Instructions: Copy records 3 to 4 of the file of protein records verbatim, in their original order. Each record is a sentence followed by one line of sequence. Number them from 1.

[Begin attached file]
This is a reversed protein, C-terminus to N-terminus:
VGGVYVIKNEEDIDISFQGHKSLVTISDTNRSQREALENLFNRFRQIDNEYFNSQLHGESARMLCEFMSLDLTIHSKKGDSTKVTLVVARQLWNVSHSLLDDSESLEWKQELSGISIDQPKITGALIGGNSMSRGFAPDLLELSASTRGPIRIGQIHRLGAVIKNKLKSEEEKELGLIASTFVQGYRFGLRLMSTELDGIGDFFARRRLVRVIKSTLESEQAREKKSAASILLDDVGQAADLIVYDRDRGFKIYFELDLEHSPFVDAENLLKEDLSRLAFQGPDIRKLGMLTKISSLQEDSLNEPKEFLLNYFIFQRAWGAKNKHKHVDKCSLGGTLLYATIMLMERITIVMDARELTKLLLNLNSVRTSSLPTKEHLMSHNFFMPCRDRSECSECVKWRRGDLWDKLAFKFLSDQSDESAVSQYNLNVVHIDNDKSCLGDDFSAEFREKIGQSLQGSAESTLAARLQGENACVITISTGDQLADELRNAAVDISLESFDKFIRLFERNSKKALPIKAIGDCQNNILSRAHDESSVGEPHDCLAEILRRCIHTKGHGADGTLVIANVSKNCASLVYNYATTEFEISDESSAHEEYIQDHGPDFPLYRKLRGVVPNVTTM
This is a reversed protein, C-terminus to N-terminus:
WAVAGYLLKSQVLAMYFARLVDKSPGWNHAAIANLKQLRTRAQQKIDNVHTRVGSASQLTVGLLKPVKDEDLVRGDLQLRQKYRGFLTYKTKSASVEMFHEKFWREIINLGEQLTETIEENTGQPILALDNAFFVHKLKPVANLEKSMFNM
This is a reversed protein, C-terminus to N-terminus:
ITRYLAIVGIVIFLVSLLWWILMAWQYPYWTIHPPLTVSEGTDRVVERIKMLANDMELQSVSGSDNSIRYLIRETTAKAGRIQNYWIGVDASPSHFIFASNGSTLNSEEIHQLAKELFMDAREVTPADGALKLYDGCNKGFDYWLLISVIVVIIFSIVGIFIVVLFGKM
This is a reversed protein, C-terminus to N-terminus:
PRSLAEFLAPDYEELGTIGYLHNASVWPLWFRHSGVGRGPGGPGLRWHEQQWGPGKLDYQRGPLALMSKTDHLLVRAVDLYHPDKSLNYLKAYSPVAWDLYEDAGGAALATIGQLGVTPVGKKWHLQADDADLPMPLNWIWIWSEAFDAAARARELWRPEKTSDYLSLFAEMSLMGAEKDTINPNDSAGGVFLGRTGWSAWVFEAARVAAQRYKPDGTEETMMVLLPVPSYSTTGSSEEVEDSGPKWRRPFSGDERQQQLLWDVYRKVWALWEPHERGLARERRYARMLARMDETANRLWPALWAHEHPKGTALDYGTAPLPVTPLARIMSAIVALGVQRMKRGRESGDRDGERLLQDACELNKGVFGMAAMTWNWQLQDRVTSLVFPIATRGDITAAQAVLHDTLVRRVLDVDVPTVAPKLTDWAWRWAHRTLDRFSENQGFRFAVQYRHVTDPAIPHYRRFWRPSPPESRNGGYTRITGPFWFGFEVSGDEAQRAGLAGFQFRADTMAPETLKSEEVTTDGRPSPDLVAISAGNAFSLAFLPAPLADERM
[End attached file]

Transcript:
This is a reversed protein, C-terminus to N-terminus:
ITRYLAIVGIVIFLVSLLWWILMAWQYPYWTIHPPLTVSEGTDRVVERIKMLANDMELQSVSGSDNSIRYLIRETTAKAGRIQNYWIGVDASPSHFIFASNGSTLNSEEIHQLAKELFMDAREVTPADGALKLYDGCNKGFDYWLLISVIVVIIFSIVGIFIVVLFGKM
This is a reversed protein, C-terminus to N-terminus:
PRSLAEFLAPDYEELGTIGYLHNASVWPLWFRHSGVGRGPGGPGLRWHEQQWGPGKLDYQRGPLALMSKTDHLLVRAVDLYHPDKSLNYLKAYSPVAWDLYEDAGGAALATIGQLGVTPVGKKWHLQADDADLPMPLNWIWIWSEAFDAAARARELWRPEKTSDYLSLFAEMSLMGAEKDTINPNDSAGGVFLGRTGWSAWVFEAARVAAQRYKPDGTEETMMVLLPVPSYSTTGSSEEVEDSGPKWRRPFSGDERQQQLLWDVYRKVWALWEPHERGLARERRYARMLARMDETANRLWPALWAHEHPKGTALDYGTAPLPVTPLARIMSAIVALGVQRMKRGRESGDRDGERLLQDACELNKGVFGMAAMTWNWQLQDRVTSLVFPIATRGDITAAQAVLHDTLVRRVLDVDVPTVAPKLTDWAWRWAHRTLDRFSENQGFRFAVQYRHVTDPAIPHYRRFWRPSPPESRNGGYTRITGPFWFGFEVSGDEAQRAGLAGFQFRADTMAPETLKSEEVTTDGRPSPDLVAISAGNAFSLAFLPAPLADERM